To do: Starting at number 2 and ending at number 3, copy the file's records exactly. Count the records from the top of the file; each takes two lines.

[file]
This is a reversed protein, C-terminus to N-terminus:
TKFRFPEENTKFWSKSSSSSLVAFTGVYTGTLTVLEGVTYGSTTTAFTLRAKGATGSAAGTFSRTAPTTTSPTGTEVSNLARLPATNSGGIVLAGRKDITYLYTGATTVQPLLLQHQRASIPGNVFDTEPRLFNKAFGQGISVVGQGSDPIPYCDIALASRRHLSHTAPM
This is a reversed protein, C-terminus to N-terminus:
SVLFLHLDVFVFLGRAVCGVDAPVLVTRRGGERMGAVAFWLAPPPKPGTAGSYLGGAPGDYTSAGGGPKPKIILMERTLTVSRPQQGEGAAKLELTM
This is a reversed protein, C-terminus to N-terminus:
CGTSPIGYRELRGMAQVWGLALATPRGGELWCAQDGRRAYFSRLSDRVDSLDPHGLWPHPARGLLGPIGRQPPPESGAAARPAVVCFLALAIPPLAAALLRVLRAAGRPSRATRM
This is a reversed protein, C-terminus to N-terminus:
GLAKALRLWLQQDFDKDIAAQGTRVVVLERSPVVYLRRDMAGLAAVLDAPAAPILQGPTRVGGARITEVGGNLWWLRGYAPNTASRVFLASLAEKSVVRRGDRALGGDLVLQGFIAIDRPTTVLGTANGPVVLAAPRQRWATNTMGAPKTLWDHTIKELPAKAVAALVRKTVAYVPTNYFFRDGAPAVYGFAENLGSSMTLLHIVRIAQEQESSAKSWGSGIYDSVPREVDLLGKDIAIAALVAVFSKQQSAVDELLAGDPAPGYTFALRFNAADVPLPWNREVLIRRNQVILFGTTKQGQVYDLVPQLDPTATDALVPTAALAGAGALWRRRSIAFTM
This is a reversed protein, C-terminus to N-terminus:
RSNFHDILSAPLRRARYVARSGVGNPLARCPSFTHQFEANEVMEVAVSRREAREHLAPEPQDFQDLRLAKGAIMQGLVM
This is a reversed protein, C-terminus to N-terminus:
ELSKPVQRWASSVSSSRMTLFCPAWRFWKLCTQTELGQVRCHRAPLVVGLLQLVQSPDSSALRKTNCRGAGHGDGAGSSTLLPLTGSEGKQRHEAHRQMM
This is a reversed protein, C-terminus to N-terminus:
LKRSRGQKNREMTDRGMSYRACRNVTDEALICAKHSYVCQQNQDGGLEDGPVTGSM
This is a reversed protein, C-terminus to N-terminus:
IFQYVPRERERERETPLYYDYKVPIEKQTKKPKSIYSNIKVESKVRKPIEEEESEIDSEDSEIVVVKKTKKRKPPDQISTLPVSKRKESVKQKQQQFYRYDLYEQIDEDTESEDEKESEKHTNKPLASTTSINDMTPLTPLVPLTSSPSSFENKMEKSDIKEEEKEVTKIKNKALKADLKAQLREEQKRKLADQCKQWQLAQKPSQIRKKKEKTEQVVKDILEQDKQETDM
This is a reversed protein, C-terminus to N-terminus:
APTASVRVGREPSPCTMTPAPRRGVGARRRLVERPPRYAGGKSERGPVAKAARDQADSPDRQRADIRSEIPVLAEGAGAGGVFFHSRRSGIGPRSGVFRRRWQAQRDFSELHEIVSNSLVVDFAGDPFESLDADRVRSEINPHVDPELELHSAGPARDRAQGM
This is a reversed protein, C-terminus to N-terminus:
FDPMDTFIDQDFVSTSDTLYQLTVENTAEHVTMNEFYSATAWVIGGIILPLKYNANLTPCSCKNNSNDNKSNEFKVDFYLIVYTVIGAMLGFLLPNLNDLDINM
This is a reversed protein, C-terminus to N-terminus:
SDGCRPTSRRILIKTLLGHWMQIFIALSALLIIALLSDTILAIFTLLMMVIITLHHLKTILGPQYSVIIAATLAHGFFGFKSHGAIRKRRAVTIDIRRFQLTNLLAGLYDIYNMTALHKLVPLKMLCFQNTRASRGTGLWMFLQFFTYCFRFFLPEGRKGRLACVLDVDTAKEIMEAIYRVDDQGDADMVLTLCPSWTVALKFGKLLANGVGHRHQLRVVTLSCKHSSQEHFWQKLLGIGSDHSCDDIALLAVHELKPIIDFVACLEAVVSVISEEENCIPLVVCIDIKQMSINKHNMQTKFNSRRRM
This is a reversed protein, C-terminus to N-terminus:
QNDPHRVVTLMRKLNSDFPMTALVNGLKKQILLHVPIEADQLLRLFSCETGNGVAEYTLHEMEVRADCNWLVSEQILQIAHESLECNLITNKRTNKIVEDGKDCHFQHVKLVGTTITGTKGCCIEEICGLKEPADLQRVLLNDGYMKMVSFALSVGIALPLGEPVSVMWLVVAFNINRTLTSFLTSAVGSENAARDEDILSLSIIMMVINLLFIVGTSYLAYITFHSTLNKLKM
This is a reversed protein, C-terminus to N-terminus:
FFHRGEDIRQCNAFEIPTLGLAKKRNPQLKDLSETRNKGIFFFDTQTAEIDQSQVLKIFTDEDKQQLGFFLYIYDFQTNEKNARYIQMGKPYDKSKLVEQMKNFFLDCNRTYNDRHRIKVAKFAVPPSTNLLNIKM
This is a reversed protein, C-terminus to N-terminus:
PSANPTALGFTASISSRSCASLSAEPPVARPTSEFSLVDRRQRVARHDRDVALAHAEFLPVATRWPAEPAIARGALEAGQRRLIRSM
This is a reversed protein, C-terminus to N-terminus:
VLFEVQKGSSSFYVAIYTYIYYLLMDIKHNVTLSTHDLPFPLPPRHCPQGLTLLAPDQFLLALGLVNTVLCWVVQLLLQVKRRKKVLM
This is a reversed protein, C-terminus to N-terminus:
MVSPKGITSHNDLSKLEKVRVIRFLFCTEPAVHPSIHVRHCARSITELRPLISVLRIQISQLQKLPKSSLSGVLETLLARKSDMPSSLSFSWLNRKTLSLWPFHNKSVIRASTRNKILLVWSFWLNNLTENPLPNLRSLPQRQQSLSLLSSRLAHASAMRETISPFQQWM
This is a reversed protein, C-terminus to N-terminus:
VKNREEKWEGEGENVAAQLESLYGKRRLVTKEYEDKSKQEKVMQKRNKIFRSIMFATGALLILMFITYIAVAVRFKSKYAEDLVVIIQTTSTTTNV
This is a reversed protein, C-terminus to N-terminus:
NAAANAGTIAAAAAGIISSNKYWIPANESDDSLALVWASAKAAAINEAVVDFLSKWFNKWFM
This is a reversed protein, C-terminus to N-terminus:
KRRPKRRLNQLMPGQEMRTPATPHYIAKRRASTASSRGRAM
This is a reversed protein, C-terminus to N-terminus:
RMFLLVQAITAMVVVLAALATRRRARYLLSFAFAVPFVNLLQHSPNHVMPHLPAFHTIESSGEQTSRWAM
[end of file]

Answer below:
This is a reversed protein, C-terminus to N-terminus:
SVLFLHLDVFVFLGRAVCGVDAPVLVTRRGGERMGAVAFWLAPPPKPGTAGSYLGGAPGDYTSAGGGPKPKIILMERTLTVSRPQQGEGAAKLELTM
This is a reversed protein, C-terminus to N-terminus:
CGTSPIGYRELRGMAQVWGLALATPRGGELWCAQDGRRAYFSRLSDRVDSLDPHGLWPHPARGLLGPIGRQPPPESGAAARPAVVCFLALAIPPLAAALLRVLRAAGRPSRATRM